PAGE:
Fruit Pickers And Information On Pacific Islander Workers Thin On Ground
November 20, 2008
FRUIT growers are frustrated that almost four months after a scheme to bring more than 2500 Pacific Island guest workers to work as seasonal pickers in Australia was given the green light, they are yet to hear from the Government about details or costs.
When Sue Brighenti heard about the scheme, she was thrilled.
Here was a chance to expand her 162ha citrus orchard just outside of Griffith. She could plant more trees, boost production and cut down on stock loss by pulling more fruit off the trees.
“One of the things that stops the horticulture industry from expanding is the fact that, even though we pay a lot more than any other country, we don't get the productivity out of the workers,” Ms Brighenti said.
She said a meeting several months ago between growers and bureaucrats from the Immigration and Workplace Relations departments yielded more questions than answers.
“Everyone had a different idea on how it was going to work,” she said.
“The fellow from immigration said there would be costs involved and they would be for repatriation, health costs, airfares, pastoral care. We don't know what these costs are going to involve.”
The National Farmers Federation, which for years had pushed the scheme, said yesterday it had yet to be briefed on how the program would be implemented.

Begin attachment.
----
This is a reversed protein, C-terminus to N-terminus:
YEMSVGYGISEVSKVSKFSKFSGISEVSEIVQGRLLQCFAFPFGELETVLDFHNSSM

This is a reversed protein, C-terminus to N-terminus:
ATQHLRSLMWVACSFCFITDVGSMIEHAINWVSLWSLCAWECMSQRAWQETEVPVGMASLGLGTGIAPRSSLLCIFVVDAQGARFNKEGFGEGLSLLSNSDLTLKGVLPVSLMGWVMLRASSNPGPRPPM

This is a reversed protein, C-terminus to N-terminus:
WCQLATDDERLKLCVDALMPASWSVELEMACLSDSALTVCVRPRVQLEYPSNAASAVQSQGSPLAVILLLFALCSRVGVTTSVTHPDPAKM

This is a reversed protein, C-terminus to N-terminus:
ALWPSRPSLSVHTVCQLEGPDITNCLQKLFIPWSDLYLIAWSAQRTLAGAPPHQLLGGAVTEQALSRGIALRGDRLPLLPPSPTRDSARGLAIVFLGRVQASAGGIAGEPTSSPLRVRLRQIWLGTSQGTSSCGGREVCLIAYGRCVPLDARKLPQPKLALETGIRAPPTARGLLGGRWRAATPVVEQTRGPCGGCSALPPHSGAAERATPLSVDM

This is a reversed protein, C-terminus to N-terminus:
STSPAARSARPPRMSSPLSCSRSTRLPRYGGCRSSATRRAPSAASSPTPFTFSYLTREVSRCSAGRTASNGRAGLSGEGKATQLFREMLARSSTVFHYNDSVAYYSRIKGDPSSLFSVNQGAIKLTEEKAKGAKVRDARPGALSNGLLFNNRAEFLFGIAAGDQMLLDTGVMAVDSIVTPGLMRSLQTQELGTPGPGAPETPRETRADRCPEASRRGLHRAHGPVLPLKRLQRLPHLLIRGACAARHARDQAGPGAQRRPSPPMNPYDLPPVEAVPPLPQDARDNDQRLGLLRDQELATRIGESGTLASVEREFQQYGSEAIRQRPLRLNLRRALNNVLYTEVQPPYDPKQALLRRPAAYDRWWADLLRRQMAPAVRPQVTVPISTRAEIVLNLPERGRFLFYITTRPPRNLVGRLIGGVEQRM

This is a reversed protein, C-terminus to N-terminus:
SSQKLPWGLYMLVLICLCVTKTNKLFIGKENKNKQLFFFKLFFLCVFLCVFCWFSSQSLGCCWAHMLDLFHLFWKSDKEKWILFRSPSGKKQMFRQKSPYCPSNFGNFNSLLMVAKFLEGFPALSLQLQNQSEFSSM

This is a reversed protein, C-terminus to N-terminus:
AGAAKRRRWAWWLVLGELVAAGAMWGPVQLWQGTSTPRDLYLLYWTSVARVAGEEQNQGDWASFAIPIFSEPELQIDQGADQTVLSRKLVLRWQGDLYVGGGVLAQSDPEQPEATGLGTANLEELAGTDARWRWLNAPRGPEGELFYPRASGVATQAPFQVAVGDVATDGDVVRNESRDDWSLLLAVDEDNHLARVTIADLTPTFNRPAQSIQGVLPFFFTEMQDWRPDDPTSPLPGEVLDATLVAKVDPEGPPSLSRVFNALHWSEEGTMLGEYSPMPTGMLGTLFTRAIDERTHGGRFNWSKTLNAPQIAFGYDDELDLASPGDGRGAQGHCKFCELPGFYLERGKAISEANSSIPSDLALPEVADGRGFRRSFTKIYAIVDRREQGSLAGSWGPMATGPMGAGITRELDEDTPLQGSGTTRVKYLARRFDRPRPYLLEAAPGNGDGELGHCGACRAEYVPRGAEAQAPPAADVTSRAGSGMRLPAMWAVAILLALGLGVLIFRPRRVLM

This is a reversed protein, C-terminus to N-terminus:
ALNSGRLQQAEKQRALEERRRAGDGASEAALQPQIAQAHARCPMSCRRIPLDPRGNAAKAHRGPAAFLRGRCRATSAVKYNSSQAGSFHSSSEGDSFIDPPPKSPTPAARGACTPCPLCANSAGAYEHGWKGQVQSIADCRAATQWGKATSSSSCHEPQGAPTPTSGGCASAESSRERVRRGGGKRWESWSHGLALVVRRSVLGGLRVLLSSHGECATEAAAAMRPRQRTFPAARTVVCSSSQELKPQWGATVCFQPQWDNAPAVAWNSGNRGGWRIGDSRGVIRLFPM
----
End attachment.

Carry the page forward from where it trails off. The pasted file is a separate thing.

NFF general manager of workplace relations Denita Wawn said of the pilot scheme to bring in fruit pickers from Papua New Guinea, Kiribati, Tonga and Vanuatu: “We were concerned about this (delay) happening and certainly flagged at the time of their announcement that it was going to be difficult to get it by the time of this harvest.
“But I guess expectations have been created from the announcement that, I guess, have frustrated people.”
Ms Wawn said the NFF still supported the scheme, but confessed to feeling frustrated at the manner of its implementation.
A spokeswoman for Employment and Workplace Relations Minister Julia Gillard said yesterday the Government was working through the details of the policy with industry stakeholders and the countries involved.
The spokeswoman said the Government remained on track to bring in up to 100 workers for the first phase of the pilot by year's end. But in the absence of more detail, Ms Brighenti has cooled on the idea.
“I certainly wouldn't put my hand up for it,” she said.
“Who's actually going to be responsible for them over here? Is it the individual grower? Is it a committee of people who are going to run it? …
“If something goes wrong with this it will come back on the industry.
“We've been told we're going to be closely monitored by everyone: unions, taxation, immigration, everyone.
“I just think there's no co-ordination.”